Daiblog A Fair and Balanced daily discussion of Democratic politics, ideas, strategy, and news
Thursday, May 29, 2003
Some of the people all of the time?
So Bush's tax cut has passed. There has been no shortage of opinions expressed on it, but I'd like to focus on a couple of choice GOP quotes collected by Prof. Jeff Cooper on his blog:
Prof. Cooper highlights gung-ho quotes from Grover Norquist and Bruce Bartlett. Here's Norquist in the Denver Post:
We are trying to change the tones in the state capitals--and turn them [the Democrats] toward bitter nastiness and partisanship.
Bipartisanship is another name for date rape.
It is exaactly the [Charlie] Stenholms of the world who will disappear, ... the moderate Democrats. They will go so that no Texan need grow up thinking that being a Democrat is acceptable behavior."
Here's Cooper's paraphrase of Bartlett in the L.A. Times (registration required so no link- Josh- if you're registered please add it):
[S]upply-sider Bruce Bartlett describes the evolution of the idea that tax-cut-driven deficits were an affirmative good, because they would "starve the beast."
Cooper then goes on to cite an oft-cited USA Today story about how the Republican-controlled legislatures outspend Democrats.
Cooper's reaction suggests that he find the Republicans hypocritical beyond repair:
I find myself throwing my hands up in exasperation, and hanging my head in despair.
I think there's a different point here: that the ideological Republican base is mostly consistent in their thoughts and actions, and the Republican legislators are hypocritically exploiting their base's zeal for electoral advantage. The GOP base wants less taxation and less government. The less taxation part has not been a problem for the GOP legislators to deliver- they want lower taxes, too.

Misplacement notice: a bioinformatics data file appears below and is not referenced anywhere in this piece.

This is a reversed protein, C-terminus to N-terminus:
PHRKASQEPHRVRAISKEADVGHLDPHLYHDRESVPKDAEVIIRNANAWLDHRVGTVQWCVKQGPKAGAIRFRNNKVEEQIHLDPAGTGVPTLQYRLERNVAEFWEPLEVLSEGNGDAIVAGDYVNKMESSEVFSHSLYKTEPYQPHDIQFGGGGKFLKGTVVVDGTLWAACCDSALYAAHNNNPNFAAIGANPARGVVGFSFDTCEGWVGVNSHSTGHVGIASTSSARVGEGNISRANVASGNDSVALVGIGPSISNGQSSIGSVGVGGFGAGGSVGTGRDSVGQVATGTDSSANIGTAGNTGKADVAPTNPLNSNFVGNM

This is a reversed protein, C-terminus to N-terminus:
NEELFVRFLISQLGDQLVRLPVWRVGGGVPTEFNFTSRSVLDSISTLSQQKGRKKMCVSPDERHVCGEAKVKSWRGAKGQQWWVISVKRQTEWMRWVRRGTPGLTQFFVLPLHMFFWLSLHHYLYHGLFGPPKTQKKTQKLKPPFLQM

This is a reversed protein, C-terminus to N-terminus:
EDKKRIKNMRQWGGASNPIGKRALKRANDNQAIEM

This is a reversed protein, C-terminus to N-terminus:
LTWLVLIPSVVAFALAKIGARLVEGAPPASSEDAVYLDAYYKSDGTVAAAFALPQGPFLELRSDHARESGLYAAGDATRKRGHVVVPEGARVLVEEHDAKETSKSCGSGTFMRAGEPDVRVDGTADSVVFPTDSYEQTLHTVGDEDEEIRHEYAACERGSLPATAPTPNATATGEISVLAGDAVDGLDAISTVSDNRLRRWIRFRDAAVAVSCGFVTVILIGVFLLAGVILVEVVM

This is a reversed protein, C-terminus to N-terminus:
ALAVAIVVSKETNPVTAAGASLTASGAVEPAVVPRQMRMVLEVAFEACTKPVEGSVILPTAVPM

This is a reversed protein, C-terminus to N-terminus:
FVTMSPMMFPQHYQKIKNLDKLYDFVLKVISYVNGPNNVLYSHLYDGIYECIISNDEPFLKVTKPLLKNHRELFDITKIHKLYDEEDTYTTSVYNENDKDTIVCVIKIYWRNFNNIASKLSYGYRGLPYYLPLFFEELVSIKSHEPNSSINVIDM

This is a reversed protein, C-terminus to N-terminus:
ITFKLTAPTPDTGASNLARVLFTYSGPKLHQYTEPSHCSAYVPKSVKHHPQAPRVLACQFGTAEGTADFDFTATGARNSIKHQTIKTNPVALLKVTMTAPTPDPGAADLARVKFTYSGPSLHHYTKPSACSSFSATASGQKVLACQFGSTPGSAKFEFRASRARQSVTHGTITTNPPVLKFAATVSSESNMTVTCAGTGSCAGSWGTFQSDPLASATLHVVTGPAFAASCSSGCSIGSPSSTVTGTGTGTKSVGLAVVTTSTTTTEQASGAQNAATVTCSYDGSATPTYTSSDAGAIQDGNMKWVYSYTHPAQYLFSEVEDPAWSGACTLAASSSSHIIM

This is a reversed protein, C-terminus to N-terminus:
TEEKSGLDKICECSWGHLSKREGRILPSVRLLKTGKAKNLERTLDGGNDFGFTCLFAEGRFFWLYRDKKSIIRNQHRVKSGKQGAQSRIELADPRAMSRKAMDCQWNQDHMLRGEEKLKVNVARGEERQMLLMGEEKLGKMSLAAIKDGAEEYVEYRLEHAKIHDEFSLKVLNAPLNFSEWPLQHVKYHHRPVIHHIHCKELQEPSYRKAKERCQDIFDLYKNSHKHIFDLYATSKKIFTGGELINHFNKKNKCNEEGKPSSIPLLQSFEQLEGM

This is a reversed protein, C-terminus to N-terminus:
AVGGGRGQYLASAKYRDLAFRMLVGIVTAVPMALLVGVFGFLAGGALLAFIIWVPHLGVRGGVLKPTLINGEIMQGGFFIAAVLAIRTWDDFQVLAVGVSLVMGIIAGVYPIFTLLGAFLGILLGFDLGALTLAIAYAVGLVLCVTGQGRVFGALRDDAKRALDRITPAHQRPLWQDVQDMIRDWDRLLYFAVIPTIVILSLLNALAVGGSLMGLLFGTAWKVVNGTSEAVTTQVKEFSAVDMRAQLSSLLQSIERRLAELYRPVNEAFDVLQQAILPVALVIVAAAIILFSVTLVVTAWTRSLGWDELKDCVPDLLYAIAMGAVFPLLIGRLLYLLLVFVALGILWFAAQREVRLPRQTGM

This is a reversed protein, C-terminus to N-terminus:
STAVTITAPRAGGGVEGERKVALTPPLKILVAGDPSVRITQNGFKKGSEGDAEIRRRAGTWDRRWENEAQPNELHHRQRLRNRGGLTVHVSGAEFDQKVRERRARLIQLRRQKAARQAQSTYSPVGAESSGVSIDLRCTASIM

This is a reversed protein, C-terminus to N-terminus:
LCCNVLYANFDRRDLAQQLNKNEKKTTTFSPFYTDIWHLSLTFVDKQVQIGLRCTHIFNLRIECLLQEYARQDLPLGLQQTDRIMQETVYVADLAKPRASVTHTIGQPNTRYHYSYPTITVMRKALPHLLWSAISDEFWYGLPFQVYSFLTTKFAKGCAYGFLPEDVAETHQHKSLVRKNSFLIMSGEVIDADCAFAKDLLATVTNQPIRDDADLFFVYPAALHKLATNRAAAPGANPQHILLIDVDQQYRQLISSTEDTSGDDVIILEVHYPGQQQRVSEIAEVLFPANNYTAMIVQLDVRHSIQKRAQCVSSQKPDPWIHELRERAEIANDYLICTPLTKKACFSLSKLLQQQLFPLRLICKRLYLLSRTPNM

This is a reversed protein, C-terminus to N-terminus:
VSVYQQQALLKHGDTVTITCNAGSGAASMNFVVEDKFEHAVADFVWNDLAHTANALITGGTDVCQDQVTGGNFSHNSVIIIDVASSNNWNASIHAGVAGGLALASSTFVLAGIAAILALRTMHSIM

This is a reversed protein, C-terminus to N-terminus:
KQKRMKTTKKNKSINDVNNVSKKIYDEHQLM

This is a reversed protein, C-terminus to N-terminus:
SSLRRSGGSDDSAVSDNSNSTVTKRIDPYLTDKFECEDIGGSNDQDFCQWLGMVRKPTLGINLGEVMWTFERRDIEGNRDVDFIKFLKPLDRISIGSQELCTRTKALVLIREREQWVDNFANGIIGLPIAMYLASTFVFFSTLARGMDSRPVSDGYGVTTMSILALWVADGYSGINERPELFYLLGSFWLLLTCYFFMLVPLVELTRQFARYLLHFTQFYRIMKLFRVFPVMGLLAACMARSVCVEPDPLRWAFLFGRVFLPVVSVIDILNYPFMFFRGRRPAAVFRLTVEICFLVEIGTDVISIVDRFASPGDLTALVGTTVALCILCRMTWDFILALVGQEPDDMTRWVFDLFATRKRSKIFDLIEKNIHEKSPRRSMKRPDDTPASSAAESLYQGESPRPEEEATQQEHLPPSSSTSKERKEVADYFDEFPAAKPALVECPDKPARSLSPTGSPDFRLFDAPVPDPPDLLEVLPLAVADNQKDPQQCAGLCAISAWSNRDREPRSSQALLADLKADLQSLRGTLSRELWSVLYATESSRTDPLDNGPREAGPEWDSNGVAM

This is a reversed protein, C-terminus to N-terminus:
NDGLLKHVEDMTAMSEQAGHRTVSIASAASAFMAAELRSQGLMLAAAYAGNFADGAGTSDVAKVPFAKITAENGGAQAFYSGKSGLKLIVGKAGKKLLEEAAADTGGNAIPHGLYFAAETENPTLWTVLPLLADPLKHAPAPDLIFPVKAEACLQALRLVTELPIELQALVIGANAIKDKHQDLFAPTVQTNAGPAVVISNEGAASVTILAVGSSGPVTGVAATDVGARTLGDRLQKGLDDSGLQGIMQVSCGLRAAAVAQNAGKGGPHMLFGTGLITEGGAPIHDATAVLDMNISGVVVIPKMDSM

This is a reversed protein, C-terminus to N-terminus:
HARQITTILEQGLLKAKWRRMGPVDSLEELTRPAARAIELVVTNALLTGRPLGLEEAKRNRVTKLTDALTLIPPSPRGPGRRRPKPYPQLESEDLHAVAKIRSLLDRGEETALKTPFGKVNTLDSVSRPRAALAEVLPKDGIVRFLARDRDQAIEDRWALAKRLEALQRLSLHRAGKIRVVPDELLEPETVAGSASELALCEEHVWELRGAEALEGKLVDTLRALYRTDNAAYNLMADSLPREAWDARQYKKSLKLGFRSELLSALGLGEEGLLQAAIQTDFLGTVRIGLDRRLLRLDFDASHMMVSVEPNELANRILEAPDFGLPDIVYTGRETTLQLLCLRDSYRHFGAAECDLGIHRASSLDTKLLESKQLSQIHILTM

The GOP legislators' hypocritical sleight-of-hand comes in their definition of "government." The GOP Congress and President Bush have been able to deregulate, fight affirmative action and do other things which look and smell like "reducing government." However, the GOP has also increased defense spending, promoted farm subsidies and promoted steel tariffs. These actions increase the size of government, the scope of government spending or both. However, they also produce votes from nonpartisans who are interested mostly in keeping their jobs and educating their children. These policies also produce deficits, but those won't matter until after the next election. The GOP legislators are thus able to have it both ways: they can gain the support of their base by passing tax cuts, but they can gain the support of nonpartisans by doling out government funds to (shockingly) key tossup states.
I don't know why the GOP base accepts their leadership's disingenuousness. It doesn't look to me like the leadership and the base have the same views on the appropriate size of government.
posted by Adam
This feature on campus conservative movements from this week's Times magazine is definitely worth a read and a big long think. In a nutshell, it details how (1) money & support from conservative groups, (2) reaction against things like speech codes on campuses and (3) the natural college student desire to rebel are coalescing to fuel an apparent conservative revival on college campuses. (Although I would argue that the sheer amount of money being funneled into campus conservative papers, etc. makes these movements look larger and more powerful than they actually are, and Adam, the number of glowing Ann Coulter references alone will horrify you.) Coupled with this piece from today's Times, which is more or less a field guide to what Democrats are doing wrong, it gave me enough to think about for a whole week.
posted by Amanda